The committee’s report gave the firm a chance to “engage in a thorough self-assessment,” CEO Lloyd Blankfein (right) said in a video statement Tuesday. He said the report concluded Goldman needs to re-establish its “fundamental commitment to our clients and the primacy of their interests.”
Among the key takeaways of the report is that Goldman must be more transparent. The report uses the term “transparency” 19 times, not including page headers.
One result is the firm is changing its business segment reporting, reflecting “the increased importance of providing greater transparency with respect to the firm’s revenues from client execution activities.”
That all sounds reasonable, but cynics can hardly overlook the fact that the segment that got nuked in this redesign – known as Trading and Principal Investments – had come to account for the lion’s share of Goldman’s revenue in recent years.
Over the past decade or so, trading revenue rose steadily from just over a third of revenue at Goldman to a staggering 75% in the market rebound year of 2009.
That isn’t exactly the message the firm is trying to sell at a time when it is fighting a rearguard action to justify its outlandish compensation and the tens of billions of dollars, since repaid, that it received in federal bailouts in 2008 and 2009.
In any case, the new setup conveniently emphasizes Goldman’s selfless dedication to doing right by others. Fully 52% of revenue in the third quarter is attributed to the new Institutional Client Services segment. When Goldman reported its third-quarter numbers in October, 72% of revenue was under Trading and Principal Investments.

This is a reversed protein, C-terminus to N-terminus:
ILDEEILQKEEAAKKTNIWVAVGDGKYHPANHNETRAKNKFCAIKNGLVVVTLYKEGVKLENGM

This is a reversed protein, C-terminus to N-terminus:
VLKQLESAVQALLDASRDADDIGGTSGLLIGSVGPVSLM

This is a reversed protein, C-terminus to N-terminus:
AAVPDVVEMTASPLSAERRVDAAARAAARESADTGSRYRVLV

“It remains to be seen if all they’re doing is changing some formatting,” said Jeffrey Kutler, who is editor-in-chief of Risk Professional magazine. “What they really need to address is how they prove that they’re acting on behalf of clients.”
To be sure, Kutler says the firm is sending the right signals on that front. The report was written by Gerald Corrigan, a Goldman partner who is a former Fed official and a widely respected financial industry veteran, and Michael Evans, who is seen as a rising star.
But the new, open Goldman has a lot of ground to make up. The firm’s critics were outraged last year when it came to light that the firm hadn’t disclosed to shareholders a Wells notice it got from the SEC staff on the investigation that led to the $550 million Abacus settlement.
Goldman and its apologists argue the firm had no duty to disclose that letter, which outlined the agency’s plan to pursue a civil suit against the firm. In a firm truly devoted to doing the right thing – the Goldman report mentions “ethics” six times – wouldn’t that be a disclosable item?
No idea. Goldman may be embracing transparency, but it didn’t immediately respond to a request to discuss that question.